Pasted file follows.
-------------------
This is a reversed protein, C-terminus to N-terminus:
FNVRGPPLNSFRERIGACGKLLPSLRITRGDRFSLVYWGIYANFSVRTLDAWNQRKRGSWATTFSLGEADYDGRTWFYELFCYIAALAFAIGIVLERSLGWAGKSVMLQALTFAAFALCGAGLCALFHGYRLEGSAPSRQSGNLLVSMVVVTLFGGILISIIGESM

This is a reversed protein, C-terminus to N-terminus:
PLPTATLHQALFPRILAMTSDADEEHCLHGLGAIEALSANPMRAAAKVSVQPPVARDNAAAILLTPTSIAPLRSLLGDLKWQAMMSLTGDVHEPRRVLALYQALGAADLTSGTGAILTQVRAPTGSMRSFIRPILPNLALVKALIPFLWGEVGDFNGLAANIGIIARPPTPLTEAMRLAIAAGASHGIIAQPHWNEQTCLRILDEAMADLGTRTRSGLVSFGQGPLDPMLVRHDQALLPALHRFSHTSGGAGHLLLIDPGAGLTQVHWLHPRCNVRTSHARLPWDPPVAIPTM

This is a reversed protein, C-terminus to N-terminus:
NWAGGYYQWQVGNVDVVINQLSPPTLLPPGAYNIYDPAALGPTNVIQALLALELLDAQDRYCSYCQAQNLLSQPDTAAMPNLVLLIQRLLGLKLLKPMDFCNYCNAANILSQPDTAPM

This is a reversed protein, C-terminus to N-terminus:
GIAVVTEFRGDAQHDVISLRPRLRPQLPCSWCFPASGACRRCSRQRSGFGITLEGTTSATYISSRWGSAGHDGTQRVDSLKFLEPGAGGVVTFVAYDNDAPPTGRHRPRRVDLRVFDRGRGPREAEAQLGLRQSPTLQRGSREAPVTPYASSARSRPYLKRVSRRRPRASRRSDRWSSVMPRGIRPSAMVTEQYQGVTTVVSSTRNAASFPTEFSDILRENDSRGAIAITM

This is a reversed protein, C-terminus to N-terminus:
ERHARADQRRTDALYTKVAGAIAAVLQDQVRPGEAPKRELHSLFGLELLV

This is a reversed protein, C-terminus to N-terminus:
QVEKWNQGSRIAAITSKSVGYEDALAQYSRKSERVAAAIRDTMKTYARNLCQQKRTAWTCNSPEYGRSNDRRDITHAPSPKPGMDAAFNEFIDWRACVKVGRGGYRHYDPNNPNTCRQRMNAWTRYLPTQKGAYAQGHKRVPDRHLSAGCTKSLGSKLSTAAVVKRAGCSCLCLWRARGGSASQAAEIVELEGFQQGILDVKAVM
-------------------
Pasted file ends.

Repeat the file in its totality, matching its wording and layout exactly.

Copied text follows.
This is a reversed protein, C-terminus to N-terminus:
FNVRGPPLNSFRERIGACGKLLPSLRITRGDRFSLVYWGIYANFSVRTLDAWNQRKRGSWATTFSLGEADYDGRTWFYELFCYIAALAFAIGIVLERSLGWAGKSVMLQALTFAAFALCGAGLCALFHGYRLEGSAPSRQSGNLLVSMVVVTLFGGILISIIGESM

This is a reversed protein, C-terminus to N-terminus:
PLPTATLHQALFPRILAMTSDADEEHCLHGLGAIEALSANPMRAAAKVSVQPPVARDNAAAILLTPTSIAPLRSLLGDLKWQAMMSLTGDVHEPRRVLALYQALGAADLTSGTGAILTQVRAPTGSMRSFIRPILPNLALVKALIPFLWGEVGDFNGLAANIGIIARPPTPLTEAMRLAIAAGASHGIIAQPHWNEQTCLRILDEAMADLGTRTRSGLVSFGQGPLDPMLVRHDQALLPALHRFSHTSGGAGHLLLIDPGAGLTQVHWLHPRCNVRTSHARLPWDPPVAIPTM

This is a reversed protein, C-terminus to N-terminus:
NWAGGYYQWQVGNVDVVINQLSPPTLLPPGAYNIYDPAALGPTNVIQALLALELLDAQDRYCSYCQAQNLLSQPDTAAMPNLVLLIQRLLGLKLLKPMDFCNYCNAANILSQPDTAPM

This is a reversed protein, C-terminus to N-terminus:
GIAVVTEFRGDAQHDVISLRPRLRPQLPCSWCFPASGACRRCSRQRSGFGITLEGTTSATYISSRWGSAGHDGTQRVDSLKFLEPGAGGVVTFVAYDNDAPPTGRHRPRRVDLRVFDRGRGPREAEAQLGLRQSPTLQRGSREAPVTPYASSARSRPYLKRVSRRRPRASRRSDRWSSVMPRGIRPSAMVTEQYQGVTTVVSSTRNAASFPTEFSDILRENDSRGAIAITM

This is a reversed protein, C-terminus to N-terminus:
ERHARADQRRTDALYTKVAGAIAAVLQDQVRPGEAPKRELHSLFGLELLV

This is a reversed protein, C-terminus to N-terminus:
QVEKWNQGSRIAAITSKSVGYEDALAQYSRKSERVAAAIRDTMKTYARNLCQQKRTAWTCNSPEYGRSNDRRDITHAPSPKPGMDAAFNEFIDWRACVKVGRGGYRHYDPNNPNTCRQRMNAWTRYLPTQKGAYAQGHKRVPDRHLSAGCTKSLGSKLSTAAVVKRAGCSCLCLWRARGGSASQAAEIVELEGFQQGILDVKAVM